Janet Neuhauser012

I am happy to announce the retrieval of two long exposure pinhole cameras.  One was left out on a windy high place in the Olympic National Forest (for about eight months) and was  intact albeit face down on the ground when found.   The other, retrieved from under a bridge on the Lost Coast of Northern California, was covered with  spider webs.  The former was stapled and nailed and taped onto  a stump just at the tree line in a place that is called Top of the World by the locals.  That  place appears to be a hangout, but the pinhole camera did not stick out among damaged skeet targets, gun casings and broken beer bottles. Early on in the exposure, the camera must have fallen, then fallen again.  Someone put it back up at least three times.    The incredible view was not  recorded, just a crazy mishmash of sun trails.



Then last summer on a trip to the Lost Coast of California, another camera out for just over  two years was retrieved. Under an old steel bridge that covered an obscure little river, it survived without falling down or getting wet.   Wedged underneath the steel structure, pointing straight down,  this camera did not record sun trails but orange squiggly lines, perhaps kids with flashlights under the bridge,  who knows what happened.  Driving there, I was pretty certain the camera could not have survived for such a long time.  But it did and that  retrieval is one I will never forget.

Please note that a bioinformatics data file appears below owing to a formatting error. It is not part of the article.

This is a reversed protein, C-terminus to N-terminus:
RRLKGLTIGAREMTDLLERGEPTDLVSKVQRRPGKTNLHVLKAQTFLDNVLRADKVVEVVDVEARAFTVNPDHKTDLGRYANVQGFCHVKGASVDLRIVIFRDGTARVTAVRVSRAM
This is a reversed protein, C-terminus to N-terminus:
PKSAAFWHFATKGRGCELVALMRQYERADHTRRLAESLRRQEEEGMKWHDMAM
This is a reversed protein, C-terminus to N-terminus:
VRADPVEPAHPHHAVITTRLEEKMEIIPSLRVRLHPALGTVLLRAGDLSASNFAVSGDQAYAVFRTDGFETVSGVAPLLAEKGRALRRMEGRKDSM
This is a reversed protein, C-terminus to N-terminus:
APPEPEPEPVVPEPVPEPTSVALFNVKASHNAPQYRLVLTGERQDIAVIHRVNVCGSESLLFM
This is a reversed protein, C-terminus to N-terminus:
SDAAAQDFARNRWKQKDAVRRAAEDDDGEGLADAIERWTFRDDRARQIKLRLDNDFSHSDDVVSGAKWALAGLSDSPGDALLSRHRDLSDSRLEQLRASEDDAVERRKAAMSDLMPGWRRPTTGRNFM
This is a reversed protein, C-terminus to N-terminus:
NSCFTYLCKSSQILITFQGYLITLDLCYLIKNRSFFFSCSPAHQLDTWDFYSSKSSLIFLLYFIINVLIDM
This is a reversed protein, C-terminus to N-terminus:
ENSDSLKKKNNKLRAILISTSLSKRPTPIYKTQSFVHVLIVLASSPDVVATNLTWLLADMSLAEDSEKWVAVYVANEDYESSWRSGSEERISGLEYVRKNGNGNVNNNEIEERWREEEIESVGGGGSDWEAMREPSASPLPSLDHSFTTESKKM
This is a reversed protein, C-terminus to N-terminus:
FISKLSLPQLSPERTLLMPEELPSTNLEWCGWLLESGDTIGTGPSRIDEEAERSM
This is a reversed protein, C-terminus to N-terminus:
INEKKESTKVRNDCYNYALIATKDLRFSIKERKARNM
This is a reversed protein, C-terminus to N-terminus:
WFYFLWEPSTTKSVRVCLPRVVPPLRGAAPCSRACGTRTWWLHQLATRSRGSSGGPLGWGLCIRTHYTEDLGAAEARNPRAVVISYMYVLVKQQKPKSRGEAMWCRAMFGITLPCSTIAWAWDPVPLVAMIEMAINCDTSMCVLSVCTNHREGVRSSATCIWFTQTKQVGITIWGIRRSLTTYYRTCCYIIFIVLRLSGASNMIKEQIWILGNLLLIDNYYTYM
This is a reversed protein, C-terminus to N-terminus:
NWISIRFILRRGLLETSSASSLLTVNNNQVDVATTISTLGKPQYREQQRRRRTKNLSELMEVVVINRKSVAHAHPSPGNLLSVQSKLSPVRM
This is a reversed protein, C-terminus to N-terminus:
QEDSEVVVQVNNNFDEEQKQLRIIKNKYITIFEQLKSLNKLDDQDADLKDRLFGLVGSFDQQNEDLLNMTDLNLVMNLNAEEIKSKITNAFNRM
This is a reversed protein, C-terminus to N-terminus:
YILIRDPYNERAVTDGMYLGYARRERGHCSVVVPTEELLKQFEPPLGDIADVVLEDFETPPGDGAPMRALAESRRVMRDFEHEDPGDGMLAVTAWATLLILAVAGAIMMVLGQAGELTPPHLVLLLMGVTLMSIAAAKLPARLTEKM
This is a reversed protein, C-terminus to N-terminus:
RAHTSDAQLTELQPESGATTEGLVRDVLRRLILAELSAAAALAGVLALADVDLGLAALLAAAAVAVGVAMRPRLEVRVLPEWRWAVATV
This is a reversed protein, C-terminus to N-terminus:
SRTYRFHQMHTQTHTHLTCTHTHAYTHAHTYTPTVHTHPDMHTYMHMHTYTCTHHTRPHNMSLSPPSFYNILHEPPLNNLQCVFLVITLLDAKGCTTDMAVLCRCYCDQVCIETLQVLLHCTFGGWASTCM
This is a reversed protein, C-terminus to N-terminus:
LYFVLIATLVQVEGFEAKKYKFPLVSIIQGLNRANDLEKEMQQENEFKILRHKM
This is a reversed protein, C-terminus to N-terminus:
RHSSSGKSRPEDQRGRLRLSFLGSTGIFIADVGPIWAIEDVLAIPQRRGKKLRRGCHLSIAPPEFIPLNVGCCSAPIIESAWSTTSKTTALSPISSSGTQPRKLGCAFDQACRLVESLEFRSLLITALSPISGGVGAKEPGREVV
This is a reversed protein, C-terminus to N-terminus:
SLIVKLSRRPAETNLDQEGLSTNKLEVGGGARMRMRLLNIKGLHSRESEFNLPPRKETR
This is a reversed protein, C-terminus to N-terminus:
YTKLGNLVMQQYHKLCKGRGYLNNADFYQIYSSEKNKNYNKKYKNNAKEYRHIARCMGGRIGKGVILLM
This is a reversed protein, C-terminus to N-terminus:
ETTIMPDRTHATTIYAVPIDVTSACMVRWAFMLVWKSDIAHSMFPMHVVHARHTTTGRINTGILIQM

I love so much about both of these images.  The simplicity of a piece of black and white enlarging paper patiently gathering light over time and then somehow showing color when scanned. The fact that one forgets about the little boxes, time goes forward and then there they are still recording.   These  little breath mint can pinhole cameras are a  tenacious bunch.   I am happy to share their images with you.


An Aside:  the featured image was made en route to retrieve the two year camera in Northern California.  A two-hole camera was placed in the back window of the pick-up truck, the home away from home.  The exposure was about two weeks, the time it took to go and get the camera, make some more pinholes, put  some more cameras out  and drive home.  This image feels like a big grin to me, which pretty much sums up how I feel about these images.